Article

What impact will Generation Alpha have on business?

Agenda magazine Agenda magazine

Joe Nellis, professor of global economy at Cranfield School of Management, explains the impact on businesses of Generation Alpha: the wealthiest, most educated and dynamic cohort of workers yet.

Born to digital technology like it’s a fifth element of nature, mediating everyday roles and demands via a digital device will be the norm for Alphas, the generation born since 2011. Their psychological and physical relationships with the world will be based on the assumption that interactions will be simple, easy and instant.

Alphas will stay in education for longer, take on adult responsibilities and join the workforce later, have children later and many more will become centenarians. As there will be fewer Alphas, they will also be financially better off per capita, in contrast with Generations Y and Z – the first cohorts to be less well off than their parents.

Demanding audience

The business world will be confronted with the most demanding customers and employees in history, expecting speed, responsiveness and customisation as standard. Wanting more than mass-produced, off-the-shelf products, Alphas will demand personalised services and care less about product ownership. They won’t pay for a car, just mobility.

It will be difficult to win Alpha consumers' attention and loyalty, as they will be more likely to ditch established brands on news of a poor product, service or ethical practice.

At work, Alpha employees will be tougher to keep motivated and challenged, preferring individual projects with their own rewards. They’ll move in and out of employment, self-employment and periods of learning and pure leisure.

Dealing with complexity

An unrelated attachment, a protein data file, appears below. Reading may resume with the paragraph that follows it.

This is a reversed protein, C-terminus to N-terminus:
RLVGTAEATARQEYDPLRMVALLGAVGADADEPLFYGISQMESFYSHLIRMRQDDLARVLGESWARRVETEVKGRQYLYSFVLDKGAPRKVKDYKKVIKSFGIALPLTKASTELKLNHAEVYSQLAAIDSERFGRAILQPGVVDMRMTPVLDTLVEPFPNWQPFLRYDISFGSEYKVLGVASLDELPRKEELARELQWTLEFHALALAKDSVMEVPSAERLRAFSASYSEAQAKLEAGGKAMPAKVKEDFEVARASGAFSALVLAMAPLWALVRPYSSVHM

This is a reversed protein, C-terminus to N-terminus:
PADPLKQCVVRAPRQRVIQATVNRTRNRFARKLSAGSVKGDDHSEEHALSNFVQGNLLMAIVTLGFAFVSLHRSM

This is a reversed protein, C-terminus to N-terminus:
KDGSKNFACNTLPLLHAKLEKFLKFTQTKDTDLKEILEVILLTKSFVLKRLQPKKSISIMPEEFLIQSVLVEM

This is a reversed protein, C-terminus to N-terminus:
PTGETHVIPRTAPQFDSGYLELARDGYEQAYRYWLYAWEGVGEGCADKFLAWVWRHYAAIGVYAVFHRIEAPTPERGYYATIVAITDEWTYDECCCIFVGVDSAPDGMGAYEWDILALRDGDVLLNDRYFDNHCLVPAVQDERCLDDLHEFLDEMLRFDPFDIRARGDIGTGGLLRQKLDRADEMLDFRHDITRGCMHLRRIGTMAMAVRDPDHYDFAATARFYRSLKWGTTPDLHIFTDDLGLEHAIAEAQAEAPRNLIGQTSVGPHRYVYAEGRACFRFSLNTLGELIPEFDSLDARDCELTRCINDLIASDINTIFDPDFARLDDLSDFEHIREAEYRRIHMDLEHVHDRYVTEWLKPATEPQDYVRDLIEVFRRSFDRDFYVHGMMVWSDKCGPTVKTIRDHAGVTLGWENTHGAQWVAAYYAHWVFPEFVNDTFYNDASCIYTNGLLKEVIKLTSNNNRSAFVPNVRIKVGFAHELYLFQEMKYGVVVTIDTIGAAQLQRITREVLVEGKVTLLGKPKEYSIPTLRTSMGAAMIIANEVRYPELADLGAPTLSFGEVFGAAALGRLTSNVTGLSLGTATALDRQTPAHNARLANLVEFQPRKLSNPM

But Alphas will be better able to deal with complexity, processing larger amounts of data and translating it into what’s simple and essential. They’ll train as specialists, going far deeper into particular disciplines. Studying to master’s degree level is likely to become standard, with students not being so quick to enter full-time employment.

Alphas will be able to benefit from the world created by previous generations, but the psychological impact of their digital lives is yet to be fully understood. Closer attention will be paid to mental health and wellbeing, with education playing a crucial role in individuals learning to be adaptable, resilient and socially aware.

Report

People power: fuelling your growth through talent and skills uncovers how high-growth business are securing and developing future talent. 

Five ways to improve your organisation in preparation for Generation Alpha

Justin Rix, Partner, Talent Solutions

Embrace digitalisation

Improve business efficiency and free employees’ time for more interesting work.

Get to grips with your brand

Meet the challenges of a fast-changing market by understanding the life cycle of your brand.

Train your workforce

Make sure your business has access to enough people with the right skills. Invest in developing skills to match the needs of your business now and in the future. Collaborate with colleges and universities to influence course development and get involved in mentoring initiatives.

Diversify for innovation

Recruit from as wide a talent pool as possible so that you achieve diversity of perspective and expertise. Address any unconscious bias in your recruitment processes and hire for attitude, not just for academic qualifications. Offer maternity and paternity policies that enable high performers to continue to work, such as allowing more flexible working practices.

Share your enthusiasm

Give people a sense of ownership and responsibility for the future performance of your business by exploring the shared enterprise model. Find a purpose for your firm that looks beyond the financial.

For more information, please get in touch with Justin Rix.

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